An investigation of African American socialization influences on gender satisfaction as measured by the Noel-Levitz Inventory at selected peer, regional universities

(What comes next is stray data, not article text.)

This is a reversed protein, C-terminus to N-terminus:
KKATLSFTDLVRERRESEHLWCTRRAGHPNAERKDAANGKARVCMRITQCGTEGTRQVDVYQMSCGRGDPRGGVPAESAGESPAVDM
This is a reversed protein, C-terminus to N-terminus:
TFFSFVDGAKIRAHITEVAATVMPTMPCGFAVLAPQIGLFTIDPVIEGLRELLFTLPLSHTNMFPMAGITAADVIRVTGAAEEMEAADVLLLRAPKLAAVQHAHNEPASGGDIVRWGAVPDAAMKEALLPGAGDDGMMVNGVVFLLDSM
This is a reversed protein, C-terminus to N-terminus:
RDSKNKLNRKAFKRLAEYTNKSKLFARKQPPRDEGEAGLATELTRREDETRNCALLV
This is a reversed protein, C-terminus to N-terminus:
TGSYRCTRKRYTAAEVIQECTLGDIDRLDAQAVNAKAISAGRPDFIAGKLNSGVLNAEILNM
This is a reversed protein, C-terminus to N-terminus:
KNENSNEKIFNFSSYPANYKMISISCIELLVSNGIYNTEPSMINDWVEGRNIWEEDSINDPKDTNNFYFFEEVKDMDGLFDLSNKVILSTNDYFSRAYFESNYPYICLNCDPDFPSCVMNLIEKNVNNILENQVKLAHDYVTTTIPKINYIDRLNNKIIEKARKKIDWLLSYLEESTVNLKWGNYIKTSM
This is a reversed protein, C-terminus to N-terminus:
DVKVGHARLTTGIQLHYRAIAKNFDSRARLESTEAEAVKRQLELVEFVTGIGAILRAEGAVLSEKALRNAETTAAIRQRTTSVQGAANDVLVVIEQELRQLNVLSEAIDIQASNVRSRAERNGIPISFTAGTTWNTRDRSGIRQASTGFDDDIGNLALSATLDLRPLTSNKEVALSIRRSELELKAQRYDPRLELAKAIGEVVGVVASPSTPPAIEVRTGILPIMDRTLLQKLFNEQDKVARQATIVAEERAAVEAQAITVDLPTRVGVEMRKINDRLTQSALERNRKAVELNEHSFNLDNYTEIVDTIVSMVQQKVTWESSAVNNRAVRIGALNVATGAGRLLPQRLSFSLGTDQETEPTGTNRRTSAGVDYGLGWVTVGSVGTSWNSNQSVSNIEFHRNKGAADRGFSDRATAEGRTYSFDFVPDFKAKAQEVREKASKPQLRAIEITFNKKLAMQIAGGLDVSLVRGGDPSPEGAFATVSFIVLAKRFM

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[ACCESS RESTRICTED TO THE UNIVERSITY OF MISSOURI AT AUTHOR'S REQUEST.] The purpose of this study addressed the lack of information regarding satisfaction differences if any among African American students by gender, and college level. In order to accomplish this purpose, this study analyzed satisfaction differences existing in the information reported by students based on the Noel-Levitz Student Satisfaction Inventory (SSI). Knowledge of how African American students differ from one another, by gender, and college level regarding their satisfaction with college experiences could assist college and university administrators in better efforts to ensure African American students are satisfied with their college experiences. The conceptual underpinning is gender socialization. Supportive literature highlights prior socialization agents' influences on gender satisfaction. This study utilized a non-experimental quantitative, methodology. Archival data were retrieved, with permission, from the colleges under study's databases. The dependent variable is 74 Student Satisfaction scale item statements from the Noel-Levitz Student Satisfaction Inventory (Noel-Levitz, 1984). The independent variables are gender, and college level. Data were analyzed using the following statistical analysis procedures using Statistical Package for the Social Sciences v. 14: descriptive summary analysis, two-way analysis of variance (ANOVA), and discriminant analysis. The study found significant main and interaction effects of satisfaction and identified scale item variable clusters that predict membership in two demographic variables. The findings can be used to provide suggestions for future ways to promote satisfaction among African American students. Based on the findings, this study also provided recommendations for future studies.
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